A Scottish cyclist has set a new world record for cycling solo on a route known as the Pan American Highway from the top of Alaska to the bottom-most point of Argentina. Scott Napier reached Ushuaia, Argentina on Sunday in 126 days, smashing the previous record by a whole two weeks.
The 24-year-old from Leslie in Fife cycled around 13,500 miles on his route and passed through 14 countries in North, Central, and South America, pedalling more than 100 miles a day during his journey.
He started in Prudhoe Bay in Alaska, at the very top of the North American continent, on 22 June and finished in Ushuaia, Argentina - generally regarded as being the most southerly city in the world - on Sunday. He is expected to return home to Scotland by the weekend.
The previous record of 140 days was set by a cyclist accompanied by a sag wagon to carry his gear. Napier made the journey alone and carried everything he needed on his bike the entire way.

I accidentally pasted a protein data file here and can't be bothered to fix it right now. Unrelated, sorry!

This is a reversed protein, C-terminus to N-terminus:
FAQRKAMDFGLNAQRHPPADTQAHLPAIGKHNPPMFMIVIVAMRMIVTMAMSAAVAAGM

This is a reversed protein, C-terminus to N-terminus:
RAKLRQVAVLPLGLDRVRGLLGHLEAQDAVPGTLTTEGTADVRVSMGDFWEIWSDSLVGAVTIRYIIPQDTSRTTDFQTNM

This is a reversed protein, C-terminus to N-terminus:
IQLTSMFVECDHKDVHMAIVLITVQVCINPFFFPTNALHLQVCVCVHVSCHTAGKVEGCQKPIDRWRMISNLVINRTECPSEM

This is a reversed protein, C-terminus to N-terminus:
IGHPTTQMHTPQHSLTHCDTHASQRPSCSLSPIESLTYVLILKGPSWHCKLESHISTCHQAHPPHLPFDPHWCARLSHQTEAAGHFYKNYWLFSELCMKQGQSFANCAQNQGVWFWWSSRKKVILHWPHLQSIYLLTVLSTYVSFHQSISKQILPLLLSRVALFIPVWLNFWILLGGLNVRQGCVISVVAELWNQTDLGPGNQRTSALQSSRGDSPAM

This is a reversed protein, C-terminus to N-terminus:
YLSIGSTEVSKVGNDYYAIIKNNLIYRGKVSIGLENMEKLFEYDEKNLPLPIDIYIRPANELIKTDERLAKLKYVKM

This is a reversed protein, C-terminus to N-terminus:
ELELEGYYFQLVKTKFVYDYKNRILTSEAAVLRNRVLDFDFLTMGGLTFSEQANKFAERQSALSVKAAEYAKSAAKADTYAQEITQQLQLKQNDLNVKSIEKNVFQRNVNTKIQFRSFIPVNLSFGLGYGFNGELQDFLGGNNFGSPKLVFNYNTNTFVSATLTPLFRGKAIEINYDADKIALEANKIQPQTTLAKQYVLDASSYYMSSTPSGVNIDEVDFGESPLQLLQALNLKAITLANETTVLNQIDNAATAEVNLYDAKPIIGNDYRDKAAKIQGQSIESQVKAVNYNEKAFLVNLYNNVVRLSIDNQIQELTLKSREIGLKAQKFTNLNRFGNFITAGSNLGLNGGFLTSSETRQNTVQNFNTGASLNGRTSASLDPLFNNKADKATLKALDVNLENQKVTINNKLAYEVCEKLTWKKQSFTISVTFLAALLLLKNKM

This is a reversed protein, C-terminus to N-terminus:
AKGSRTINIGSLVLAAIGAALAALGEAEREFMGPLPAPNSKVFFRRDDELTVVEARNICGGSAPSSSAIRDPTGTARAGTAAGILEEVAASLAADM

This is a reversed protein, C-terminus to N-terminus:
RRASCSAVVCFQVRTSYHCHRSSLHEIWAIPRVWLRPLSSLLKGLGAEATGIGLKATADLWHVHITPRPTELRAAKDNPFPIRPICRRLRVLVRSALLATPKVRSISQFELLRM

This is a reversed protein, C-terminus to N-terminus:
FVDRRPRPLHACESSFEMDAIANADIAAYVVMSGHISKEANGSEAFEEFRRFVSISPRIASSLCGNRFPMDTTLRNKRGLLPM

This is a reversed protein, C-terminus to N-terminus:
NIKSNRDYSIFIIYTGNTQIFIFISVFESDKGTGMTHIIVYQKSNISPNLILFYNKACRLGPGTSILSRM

Highlights included seeing bears at the side of the road in Alaska and sleeping under the stars in the Atacama Desert in Chile and he said the backing of family and supporters helped him keep going through the difficult times.
Scott made the journey to raise money for MS Society Scotland and Casa Alianza, a South American charity helping street children in some of the countries he rode through.
Cyclists from these shores are proving that records for epic journeys around the globe are there to be broken. Last month round-the-world- cyclist James Bowthorpe broke the world record by a full three weeks – taking the record from another Scotsman, Mark Beaumont.